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Scriptural Shamanism in Southwestern China
In Masters of Psalmody (bimo ) Aurélie Névot analyses the religious, political and theoretical issues of a scriptural shamanism observed in southwestern China among the Yi-Sani. Her focus is on blood sacrifices and chants based on a secret and labile writing handled only by ritualists called bimo.

Through ethnographic data, the author presents the still little known bimo metaphysics and unravels the complexity of the local text-based ritual system in which the continuity of each bimo lineage relies on the transmission of manuscripts whose writing relates to lineage blood. While illuminating the usages of this shamanistic tradition that is characterized by scriptural variability between patrilineages, Aurélie Névot highlights the radical changes it is undergoing by becoming a Chinese state tradition.
Understanding Chaoben Culture
In this exciting book, Ronald Suleski introduces daily life for the common people of China in the century from 1850 to 1950. They were semi-literate, yet they have left us written accounts of their hopes, fears, and values. They have left us the hand-written manuscripts ( chaoben 抄本) now flooding the antiques markets in China. These documents represent a new and heretofore overlooked category of historical sources.
Suleski gives a detailed explanation of the interaction of chaoben with the lives of the people. He offers examples of why they were so important to the poor laboring masses: people wanted horoscopes predicting their future, information about the ghosts causing them headaches, a few written words to help them trade in the rural markets, and many more examples are given. The book contains a special appendix giving the first complete translation into English of a chaoben describing the ghosts and goblins that bedeviled the poor working classes.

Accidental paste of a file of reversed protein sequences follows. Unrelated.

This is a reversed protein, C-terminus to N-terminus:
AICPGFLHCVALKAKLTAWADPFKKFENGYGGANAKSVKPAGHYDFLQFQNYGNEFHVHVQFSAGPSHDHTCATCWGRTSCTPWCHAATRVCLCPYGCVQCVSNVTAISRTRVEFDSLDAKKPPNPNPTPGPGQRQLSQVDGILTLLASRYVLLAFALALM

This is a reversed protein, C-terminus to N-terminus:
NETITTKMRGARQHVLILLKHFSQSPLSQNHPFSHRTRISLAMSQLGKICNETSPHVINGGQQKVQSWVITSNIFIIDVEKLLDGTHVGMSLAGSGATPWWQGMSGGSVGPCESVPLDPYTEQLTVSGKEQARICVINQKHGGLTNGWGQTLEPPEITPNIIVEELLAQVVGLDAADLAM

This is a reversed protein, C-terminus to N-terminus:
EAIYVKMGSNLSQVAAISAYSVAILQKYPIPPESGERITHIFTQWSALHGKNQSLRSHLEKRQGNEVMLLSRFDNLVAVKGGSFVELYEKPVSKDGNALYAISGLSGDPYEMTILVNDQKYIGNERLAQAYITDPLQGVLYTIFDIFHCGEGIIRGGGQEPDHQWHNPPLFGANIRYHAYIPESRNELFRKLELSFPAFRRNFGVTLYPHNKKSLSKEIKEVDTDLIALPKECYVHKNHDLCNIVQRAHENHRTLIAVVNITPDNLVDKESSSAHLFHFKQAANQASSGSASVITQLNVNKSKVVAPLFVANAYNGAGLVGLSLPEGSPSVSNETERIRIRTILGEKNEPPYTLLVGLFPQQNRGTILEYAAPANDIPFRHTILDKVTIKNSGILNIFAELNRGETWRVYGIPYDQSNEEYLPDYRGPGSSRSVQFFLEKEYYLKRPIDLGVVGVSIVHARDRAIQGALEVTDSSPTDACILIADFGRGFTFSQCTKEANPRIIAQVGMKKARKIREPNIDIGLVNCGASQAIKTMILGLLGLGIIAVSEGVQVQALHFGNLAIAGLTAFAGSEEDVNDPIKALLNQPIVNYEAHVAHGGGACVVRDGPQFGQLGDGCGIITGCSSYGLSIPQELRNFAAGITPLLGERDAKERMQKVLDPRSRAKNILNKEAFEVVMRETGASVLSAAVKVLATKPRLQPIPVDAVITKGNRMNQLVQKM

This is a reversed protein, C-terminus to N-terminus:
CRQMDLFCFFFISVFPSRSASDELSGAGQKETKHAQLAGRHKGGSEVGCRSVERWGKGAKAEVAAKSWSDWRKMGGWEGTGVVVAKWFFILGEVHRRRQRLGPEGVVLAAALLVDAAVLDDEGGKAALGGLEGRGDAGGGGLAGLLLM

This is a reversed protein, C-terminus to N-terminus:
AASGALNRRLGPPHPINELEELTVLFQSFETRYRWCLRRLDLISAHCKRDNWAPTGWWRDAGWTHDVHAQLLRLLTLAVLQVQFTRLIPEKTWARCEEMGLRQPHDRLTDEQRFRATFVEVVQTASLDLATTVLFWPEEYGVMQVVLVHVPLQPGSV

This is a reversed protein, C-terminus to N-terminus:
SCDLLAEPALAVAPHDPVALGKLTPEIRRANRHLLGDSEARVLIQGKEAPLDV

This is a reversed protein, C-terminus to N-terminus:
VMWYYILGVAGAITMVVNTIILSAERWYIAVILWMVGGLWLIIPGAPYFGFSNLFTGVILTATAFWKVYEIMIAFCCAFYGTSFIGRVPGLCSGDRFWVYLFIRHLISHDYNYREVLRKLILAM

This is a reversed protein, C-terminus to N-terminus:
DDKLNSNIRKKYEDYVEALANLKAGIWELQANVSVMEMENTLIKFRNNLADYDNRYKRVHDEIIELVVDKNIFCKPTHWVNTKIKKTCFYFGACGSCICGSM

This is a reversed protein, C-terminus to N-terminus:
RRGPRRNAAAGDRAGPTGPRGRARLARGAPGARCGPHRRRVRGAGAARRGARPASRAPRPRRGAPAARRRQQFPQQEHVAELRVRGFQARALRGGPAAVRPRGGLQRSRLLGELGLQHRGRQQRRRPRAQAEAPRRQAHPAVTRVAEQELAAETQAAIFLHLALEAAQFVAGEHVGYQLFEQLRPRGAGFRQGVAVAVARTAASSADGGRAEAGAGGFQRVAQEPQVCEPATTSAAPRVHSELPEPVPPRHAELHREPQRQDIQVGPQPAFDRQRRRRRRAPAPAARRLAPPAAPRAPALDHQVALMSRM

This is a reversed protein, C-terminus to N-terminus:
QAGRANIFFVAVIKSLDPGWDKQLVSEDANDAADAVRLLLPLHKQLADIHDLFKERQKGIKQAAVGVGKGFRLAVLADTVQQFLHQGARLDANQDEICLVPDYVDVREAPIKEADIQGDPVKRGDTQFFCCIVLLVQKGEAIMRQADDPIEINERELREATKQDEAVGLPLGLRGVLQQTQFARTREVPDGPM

Documenting a Grassroots Revival of Tradition
Although the development of a “popular” brand of Confucianism in China is today a massive phenomenon, research on the topic remains scarce. Based on fieldwork carried out by a team of scholars in different parts of the country, the ambition of The Varieties of Confucian Experience is to contribute to the limited body of ethnographic accounts that aim to document and understand the diversity of phenomena encapsulated under the label “Confucian revival” in the first two decades of the 21st century.
Gods, Ghosts, and People in a Post-Revolutionary Society
This book is a product of over ten years of work. It addresses intermarriage circles, transformations of customs, the rise and fall supernatural forces, power relations among gods, ghosts and people in “synchronic communities,” and tongxiangtongye (same hometown, same industry) economies based on rural sociocultural networks in the author’s native Sun Village in Putian. The author explores the details of microhistory by examining changes and continuities in everyday life to show the grand through the minute.
This exciting book possesses important theoretical significance, including reflections on binary frameworks such as state vs. society and tradition vs. modernity or revolution, along with new arguments about commonly used concepts such as “the cultural nexus of power” and “the hollowing-out of the rural.”